1 April 2010 11:09 AM

Long Term Assignments

by rbavaria

The other day a reporter wanted to know why teachers assign long term assignments.  Kids complain.  (There’s something new!)  Parents become frustrated when their little darlings announce on Sunday night that, oh, by the way, the Science Fair is tomorrow and what do you think would be a good topic?


Long term projects can be frustrating, but they don’t have to be.  A little organization, bit of discipline, a couple of helpful routines, and visible parental involvement can work miracles.  Here are some reasons why teachers assign those projects and a few helpful hints to get the whole family through them with a minimum of agita.  Who knows?  Maybe some new habits and increased confidence can result!

  1. Long term assignments teach kids research skills.  A longer, more complex assignment -- like a science fair project or a social studies debate or an English term paper -- lets kids realize that real research is more than just Googling something.  Some content just takes longer to digest, to discover over time, to learn.

  2. Long term assignments teach kids time management skills.  Breaking up a large project into smaller, more easily managed tasks, is a lifelong skill.  And, it saves time in the long run.

  3. Long term assignments teach kids organization skills.  Organizing material, either in computer spreadsheets or on 5x7 cards, is an important skill that transfers to other school subjects and to real life.

  4. Long term assignments teach kids collaboration.  Most assignments include the involvement of others -- classmates, librarians, interviewees -- and kids learn how to cooperate, to share information and expertise, to have respect for others' time and energies, and to get a taste for the team-approach that underlies most adult work schedules.

  5. Long term assignments teach kids the importance of routines.  There's a time for research, a time for reading and interviewing, a time for writing the first draft, a time for editing, a time for proofreading, a time for getting the final project turned in on time.  Pulling all-nighters rarely teaches anyone anything.

  6. Long term assignments teach kids healthy habits of mind.  Longer projects help kids develop responsibility, learn independence, enhance talents, discover new interests, and experience the positive feelings of accomplishment.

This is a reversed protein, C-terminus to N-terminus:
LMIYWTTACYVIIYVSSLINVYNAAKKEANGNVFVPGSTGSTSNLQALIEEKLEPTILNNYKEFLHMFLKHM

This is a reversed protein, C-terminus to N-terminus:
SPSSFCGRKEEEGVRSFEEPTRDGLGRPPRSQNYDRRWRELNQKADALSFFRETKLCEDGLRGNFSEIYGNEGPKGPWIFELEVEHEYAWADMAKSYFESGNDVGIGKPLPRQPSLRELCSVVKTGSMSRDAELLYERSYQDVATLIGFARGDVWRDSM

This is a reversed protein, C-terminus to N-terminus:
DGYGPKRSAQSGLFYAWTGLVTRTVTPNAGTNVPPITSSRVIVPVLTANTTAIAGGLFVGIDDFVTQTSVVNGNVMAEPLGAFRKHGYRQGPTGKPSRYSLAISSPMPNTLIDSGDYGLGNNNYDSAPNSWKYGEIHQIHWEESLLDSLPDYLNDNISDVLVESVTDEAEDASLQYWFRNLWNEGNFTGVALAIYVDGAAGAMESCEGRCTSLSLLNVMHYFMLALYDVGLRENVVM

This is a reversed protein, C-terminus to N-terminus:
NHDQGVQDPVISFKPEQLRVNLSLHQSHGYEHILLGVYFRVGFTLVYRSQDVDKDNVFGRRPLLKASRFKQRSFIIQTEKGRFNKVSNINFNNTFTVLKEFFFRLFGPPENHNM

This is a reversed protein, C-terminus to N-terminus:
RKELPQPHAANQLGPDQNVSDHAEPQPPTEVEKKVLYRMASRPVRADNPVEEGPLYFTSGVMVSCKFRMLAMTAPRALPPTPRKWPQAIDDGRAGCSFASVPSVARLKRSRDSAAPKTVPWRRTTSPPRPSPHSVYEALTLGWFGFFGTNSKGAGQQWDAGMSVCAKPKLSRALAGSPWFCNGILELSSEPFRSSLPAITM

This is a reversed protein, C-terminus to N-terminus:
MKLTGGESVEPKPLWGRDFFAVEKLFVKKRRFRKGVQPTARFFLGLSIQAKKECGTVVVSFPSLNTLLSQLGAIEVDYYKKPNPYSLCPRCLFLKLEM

7. Parents can help by being aware of special due-dates.  The science fair, the book reports, the performances, the special events.  Parents can maintain a  calendar, visible for all the family to see upcoming important deadlines.  The refrigerator is a good place.

  8. Parents can monitor their students' progress.  Especially for the younger students who are still learning these important skills, parents can ask for periodic (daily, weekly – hourly if necessary) progress reports and ask to see the work.  Insist on meeting deadlines, neat work (if it's not neat enough for you, it's not neat enough for the teacher), and giving one's best efforts.  When all else fails, you have my permission to nag.

  9. Parents can give rewards and consequences.  Break up big tasks into smaller ones, then "celebrate" when each is accomplished.  This is particularly important for younger learners.  Celebrations don't have to be big.  A special treat, pizza, an extra ten minutes to bedtime are all okay.  Consequences, too, are important.  Decide together with your student what an appropriate consequence should be.  Loss of video game time?  Earlier curfew?

  10. Stay positive.  Show that these assignments are important to you.  Talk about the long term assignments you're working on at the office -- this shows the relevance of the skills she's learning.  Talk about a long term assignment you remember when you were her age, one that turned you on to a special interest, a favorite author, an interesting insight.




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